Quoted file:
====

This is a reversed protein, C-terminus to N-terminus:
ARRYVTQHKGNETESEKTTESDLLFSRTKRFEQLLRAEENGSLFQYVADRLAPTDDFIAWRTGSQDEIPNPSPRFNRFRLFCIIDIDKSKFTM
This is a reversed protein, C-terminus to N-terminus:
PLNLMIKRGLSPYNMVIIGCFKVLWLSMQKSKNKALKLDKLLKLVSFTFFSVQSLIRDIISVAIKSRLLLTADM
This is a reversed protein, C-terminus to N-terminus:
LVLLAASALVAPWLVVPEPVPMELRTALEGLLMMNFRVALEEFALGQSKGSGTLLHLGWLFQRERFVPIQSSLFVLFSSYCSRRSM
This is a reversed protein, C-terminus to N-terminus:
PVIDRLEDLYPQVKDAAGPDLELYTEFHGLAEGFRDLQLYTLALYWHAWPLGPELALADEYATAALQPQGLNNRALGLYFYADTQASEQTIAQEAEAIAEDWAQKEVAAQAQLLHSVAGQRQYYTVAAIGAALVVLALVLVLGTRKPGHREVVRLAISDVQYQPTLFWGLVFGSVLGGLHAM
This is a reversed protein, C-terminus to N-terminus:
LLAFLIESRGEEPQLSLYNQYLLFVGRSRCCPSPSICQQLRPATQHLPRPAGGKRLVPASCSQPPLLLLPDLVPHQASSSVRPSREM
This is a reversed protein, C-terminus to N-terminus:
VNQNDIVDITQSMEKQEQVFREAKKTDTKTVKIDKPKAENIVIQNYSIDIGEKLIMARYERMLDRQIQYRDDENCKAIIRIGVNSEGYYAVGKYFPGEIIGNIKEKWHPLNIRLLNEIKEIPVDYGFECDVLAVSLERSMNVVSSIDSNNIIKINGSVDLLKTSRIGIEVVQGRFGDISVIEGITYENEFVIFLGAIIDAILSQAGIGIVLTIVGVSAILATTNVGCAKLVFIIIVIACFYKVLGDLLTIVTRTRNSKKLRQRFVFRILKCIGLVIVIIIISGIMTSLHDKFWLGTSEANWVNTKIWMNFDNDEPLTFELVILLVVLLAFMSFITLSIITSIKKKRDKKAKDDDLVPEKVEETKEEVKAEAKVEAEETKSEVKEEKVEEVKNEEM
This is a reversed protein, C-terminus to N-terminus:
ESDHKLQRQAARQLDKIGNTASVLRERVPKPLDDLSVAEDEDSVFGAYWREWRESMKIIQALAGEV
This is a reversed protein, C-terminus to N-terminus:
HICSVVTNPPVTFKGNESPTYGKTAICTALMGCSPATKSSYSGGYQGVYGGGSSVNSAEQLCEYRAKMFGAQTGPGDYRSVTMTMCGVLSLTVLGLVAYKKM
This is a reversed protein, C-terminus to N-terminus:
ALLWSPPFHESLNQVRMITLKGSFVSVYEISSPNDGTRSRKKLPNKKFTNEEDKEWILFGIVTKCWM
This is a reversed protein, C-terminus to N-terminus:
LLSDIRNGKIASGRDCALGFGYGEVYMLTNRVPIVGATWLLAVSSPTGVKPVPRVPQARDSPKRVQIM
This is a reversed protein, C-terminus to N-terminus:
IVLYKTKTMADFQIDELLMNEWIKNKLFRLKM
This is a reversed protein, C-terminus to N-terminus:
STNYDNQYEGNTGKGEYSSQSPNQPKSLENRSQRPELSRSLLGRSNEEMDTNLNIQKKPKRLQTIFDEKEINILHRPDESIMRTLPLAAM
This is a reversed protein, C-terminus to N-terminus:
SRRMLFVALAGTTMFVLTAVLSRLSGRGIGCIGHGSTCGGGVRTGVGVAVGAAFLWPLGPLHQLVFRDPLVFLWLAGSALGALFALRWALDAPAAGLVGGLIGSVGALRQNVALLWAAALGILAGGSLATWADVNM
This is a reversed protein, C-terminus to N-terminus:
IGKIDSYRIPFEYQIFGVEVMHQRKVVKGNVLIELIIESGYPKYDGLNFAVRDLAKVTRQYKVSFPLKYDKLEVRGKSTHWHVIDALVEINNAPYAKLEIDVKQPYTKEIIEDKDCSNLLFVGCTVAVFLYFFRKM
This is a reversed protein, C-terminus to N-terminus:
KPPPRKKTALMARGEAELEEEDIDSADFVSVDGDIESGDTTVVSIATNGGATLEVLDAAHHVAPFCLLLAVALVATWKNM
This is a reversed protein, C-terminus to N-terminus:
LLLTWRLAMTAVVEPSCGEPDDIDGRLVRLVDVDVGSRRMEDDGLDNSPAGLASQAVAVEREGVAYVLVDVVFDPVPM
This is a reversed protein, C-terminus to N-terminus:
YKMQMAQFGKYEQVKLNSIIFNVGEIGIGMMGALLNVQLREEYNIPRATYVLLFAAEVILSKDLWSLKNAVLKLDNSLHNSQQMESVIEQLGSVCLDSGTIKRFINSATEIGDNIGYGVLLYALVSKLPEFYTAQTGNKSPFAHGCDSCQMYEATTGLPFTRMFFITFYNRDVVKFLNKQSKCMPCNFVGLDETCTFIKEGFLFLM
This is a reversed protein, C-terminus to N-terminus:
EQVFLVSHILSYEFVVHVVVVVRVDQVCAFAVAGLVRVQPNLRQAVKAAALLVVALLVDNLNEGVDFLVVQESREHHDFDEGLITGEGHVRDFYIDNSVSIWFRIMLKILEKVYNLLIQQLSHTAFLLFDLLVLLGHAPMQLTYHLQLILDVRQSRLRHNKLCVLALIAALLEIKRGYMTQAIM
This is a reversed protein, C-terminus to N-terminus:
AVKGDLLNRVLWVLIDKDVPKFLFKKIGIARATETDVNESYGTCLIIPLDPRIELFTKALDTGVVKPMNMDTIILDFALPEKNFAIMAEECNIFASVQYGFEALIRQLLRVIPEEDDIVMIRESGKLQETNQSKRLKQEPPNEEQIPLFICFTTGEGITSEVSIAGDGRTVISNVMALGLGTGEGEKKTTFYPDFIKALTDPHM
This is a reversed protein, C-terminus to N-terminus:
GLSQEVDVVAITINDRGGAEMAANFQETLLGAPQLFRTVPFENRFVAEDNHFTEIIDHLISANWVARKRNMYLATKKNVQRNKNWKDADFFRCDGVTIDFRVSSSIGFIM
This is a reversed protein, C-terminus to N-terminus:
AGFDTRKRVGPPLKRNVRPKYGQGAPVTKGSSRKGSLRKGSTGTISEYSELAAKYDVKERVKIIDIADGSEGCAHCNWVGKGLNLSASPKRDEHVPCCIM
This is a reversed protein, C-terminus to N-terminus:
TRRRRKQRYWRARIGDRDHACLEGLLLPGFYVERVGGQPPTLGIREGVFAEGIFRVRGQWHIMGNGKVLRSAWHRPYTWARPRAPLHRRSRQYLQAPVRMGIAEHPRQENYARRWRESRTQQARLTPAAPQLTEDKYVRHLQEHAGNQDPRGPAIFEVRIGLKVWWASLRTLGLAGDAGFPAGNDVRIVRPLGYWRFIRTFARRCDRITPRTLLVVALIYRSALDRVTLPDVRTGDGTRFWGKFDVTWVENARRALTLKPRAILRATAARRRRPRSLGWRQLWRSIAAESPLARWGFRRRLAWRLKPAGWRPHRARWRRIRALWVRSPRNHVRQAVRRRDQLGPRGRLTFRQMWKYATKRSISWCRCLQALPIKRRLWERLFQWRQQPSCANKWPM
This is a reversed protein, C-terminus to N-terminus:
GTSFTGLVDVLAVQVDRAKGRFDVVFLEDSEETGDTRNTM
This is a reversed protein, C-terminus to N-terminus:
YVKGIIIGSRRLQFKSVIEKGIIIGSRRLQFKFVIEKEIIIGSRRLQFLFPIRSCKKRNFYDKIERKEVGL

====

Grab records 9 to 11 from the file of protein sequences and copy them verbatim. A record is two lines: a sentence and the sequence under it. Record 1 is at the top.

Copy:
This is a reversed protein, C-terminus to N-terminus:
ALLWSPPFHESLNQVRMITLKGSFVSVYEISSPNDGTRSRKKLPNKKFTNEEDKEWILFGIVTKCWM
This is a reversed protein, C-terminus to N-terminus:
LLSDIRNGKIASGRDCALGFGYGEVYMLTNRVPIVGATWLLAVSSPTGVKPVPRVPQARDSPKRVQIM
This is a reversed protein, C-terminus to N-terminus:
IVLYKTKTMADFQIDELLMNEWIKNKLFRLKM